Next month, the World Health Organization’s Expert Committee on Drug Dependence will meet in Geneva to discuss the classification of cannabis and other substances. Ahead of that meeting, the Federal Drug Administration asked for the people’s opinions and comments on the drugs listed and specifically cannabis.
Over 20,000 people responded in the timeframe, which ended Wednesday. Around half of all the comments submitted were hand delivered by NORML, which had a form on their site to easily submit a comment to the FDA. Over 10,000 were also submitted through the federal portal.
The comments were gathered with the intention to inform the U.S.’s stance on scheduling requirements that fan out to international treaties prohibiting member countries from legalizing marijuana themselves. Cannabis is at the moment in the most restrictive category possible under international treaties, akin to its Schedule I status in the U.S..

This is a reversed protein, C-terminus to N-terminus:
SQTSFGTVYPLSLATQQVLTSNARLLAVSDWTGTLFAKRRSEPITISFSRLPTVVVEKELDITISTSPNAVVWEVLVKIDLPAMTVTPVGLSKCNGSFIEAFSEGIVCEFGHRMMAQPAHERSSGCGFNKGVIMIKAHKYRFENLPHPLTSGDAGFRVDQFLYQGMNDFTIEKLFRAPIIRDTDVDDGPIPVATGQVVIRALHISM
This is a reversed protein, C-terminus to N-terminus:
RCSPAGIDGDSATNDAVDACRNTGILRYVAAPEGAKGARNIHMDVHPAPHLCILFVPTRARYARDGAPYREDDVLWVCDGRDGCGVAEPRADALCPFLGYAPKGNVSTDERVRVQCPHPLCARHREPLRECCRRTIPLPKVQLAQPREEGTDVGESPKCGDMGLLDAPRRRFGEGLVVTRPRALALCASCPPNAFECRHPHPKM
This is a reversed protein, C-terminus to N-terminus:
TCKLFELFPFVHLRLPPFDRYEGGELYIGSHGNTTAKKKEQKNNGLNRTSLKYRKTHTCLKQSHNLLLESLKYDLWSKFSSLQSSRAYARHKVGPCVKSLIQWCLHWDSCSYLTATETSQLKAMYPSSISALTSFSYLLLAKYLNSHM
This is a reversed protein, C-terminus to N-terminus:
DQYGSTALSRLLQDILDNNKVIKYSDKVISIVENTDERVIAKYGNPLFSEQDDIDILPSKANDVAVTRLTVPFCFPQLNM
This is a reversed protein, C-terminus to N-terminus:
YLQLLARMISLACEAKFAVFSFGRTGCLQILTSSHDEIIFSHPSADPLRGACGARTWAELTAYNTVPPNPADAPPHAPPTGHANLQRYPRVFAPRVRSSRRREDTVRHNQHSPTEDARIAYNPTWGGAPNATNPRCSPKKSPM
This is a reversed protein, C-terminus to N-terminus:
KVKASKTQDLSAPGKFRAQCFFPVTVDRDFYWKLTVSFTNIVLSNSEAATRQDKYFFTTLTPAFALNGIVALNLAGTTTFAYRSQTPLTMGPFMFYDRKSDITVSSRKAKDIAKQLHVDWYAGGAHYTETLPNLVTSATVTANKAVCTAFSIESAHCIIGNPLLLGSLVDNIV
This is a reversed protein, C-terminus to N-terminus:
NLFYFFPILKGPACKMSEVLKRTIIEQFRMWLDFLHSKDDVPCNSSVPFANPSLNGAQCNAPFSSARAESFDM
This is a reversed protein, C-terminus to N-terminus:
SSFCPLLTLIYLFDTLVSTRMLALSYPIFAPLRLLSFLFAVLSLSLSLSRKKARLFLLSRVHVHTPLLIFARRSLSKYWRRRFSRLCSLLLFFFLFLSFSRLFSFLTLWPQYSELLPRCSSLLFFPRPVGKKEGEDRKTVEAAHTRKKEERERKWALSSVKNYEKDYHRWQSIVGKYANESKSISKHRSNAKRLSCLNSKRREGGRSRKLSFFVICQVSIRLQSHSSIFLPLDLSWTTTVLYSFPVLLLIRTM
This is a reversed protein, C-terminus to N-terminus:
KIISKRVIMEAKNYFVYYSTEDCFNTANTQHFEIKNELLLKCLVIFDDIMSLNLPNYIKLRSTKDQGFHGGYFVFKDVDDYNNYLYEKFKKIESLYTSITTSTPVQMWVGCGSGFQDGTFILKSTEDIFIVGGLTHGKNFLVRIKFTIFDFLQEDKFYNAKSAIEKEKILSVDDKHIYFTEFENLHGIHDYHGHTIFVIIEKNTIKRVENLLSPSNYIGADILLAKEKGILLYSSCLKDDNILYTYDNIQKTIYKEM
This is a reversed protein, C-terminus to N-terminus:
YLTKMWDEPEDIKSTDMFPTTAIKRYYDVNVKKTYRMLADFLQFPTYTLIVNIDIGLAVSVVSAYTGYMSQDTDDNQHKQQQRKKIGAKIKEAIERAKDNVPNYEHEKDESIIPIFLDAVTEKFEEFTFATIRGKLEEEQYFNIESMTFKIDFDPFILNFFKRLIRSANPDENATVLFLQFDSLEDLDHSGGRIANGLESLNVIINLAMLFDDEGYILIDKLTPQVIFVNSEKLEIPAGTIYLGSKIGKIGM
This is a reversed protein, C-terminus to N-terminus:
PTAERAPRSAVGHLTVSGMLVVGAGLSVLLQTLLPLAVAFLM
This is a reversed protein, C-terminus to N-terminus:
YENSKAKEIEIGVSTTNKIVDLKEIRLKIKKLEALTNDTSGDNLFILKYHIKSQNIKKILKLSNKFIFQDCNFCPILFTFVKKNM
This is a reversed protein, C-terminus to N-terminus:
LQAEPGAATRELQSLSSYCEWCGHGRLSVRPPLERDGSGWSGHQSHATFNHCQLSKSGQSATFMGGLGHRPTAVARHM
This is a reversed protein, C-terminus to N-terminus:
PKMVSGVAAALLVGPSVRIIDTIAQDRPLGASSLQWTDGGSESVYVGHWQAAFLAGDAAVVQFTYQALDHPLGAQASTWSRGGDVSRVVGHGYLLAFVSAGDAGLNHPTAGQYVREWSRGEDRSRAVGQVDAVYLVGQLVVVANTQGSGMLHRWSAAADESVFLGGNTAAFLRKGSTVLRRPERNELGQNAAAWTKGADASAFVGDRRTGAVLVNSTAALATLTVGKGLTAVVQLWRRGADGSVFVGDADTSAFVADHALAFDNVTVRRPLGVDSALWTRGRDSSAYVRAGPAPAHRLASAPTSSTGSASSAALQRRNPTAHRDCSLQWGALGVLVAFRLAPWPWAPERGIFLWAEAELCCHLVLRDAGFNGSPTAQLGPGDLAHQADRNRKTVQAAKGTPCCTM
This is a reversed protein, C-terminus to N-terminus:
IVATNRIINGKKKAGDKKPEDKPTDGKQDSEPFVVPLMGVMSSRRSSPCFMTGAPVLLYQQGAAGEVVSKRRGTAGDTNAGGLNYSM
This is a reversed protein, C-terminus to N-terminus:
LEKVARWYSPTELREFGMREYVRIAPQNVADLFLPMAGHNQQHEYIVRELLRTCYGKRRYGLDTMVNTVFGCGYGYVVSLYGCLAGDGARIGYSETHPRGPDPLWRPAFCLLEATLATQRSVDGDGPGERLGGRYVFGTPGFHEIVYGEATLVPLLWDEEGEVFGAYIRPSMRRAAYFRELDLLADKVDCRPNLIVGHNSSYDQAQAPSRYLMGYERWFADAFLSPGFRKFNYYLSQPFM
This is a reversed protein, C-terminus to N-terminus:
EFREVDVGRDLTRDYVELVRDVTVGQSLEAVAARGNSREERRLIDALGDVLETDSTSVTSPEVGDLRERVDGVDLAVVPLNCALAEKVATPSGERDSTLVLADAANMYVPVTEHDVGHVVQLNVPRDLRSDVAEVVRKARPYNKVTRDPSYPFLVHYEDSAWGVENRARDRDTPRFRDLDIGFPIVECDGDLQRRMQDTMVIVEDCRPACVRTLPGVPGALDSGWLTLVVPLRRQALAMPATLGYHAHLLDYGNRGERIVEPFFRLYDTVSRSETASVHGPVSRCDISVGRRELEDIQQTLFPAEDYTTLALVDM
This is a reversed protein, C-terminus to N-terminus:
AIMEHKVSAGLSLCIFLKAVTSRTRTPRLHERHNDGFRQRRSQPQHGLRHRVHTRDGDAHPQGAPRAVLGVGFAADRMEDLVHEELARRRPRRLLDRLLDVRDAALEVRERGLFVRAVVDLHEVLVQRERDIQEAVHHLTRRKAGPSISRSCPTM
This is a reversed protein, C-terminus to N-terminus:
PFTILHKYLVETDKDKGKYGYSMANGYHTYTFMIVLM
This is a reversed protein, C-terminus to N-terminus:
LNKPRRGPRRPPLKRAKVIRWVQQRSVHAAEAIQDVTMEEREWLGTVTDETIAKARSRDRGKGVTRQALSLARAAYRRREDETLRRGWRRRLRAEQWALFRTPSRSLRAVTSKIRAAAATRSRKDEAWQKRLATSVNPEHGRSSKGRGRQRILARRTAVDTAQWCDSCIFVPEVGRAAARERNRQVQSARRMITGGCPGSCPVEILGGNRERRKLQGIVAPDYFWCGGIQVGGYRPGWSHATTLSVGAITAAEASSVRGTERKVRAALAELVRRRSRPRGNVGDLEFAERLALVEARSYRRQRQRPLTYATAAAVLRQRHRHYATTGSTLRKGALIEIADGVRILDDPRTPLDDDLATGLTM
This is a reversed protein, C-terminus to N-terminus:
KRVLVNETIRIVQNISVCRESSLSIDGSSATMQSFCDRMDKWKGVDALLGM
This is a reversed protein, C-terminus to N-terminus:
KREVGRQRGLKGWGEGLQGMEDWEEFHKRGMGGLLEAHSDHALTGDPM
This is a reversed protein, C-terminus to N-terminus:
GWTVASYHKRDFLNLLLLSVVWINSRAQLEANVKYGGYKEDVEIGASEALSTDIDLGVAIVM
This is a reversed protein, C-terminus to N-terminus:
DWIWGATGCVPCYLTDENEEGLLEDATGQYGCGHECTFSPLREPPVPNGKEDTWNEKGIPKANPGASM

The scheduling of cannabis has impact on every corner of the U.S. and is also crucial globally. Cannabis has been proven medicinal via science, anecdotal evidence and the ability to witness its properties working on someone going through chemotherapy, an arthritic flare or anxiety attack. Its current scheduling denies its healing properties and puts it in a category reserved for drugs with a high potential for abuse.
Cannabis is a global issue at this point and all signs point to prohibition going by the wayside. Canada recently became the second nation to legalize cannabis across the board and Mexico has been paving the way to legalization as of late. Germany is figuring out its medical marijuana program as the UK welcomes cannabis into their own pharmacopoeia. It’s a green tidal wave and it’s a fair bet that a majority of those 20K+ comments were in favor of furthering the green wash.
It will be beyond interesting to see what comes out of the Geneva meeting of drug dependence experts. If prejudice prevails it won’t matter what the comments read, but there is the hope that people’s pleas to reschedule cannabis, globally even, will reach compassionate minds, open to the possibility that the War on Drugs was the wrong route to public safety.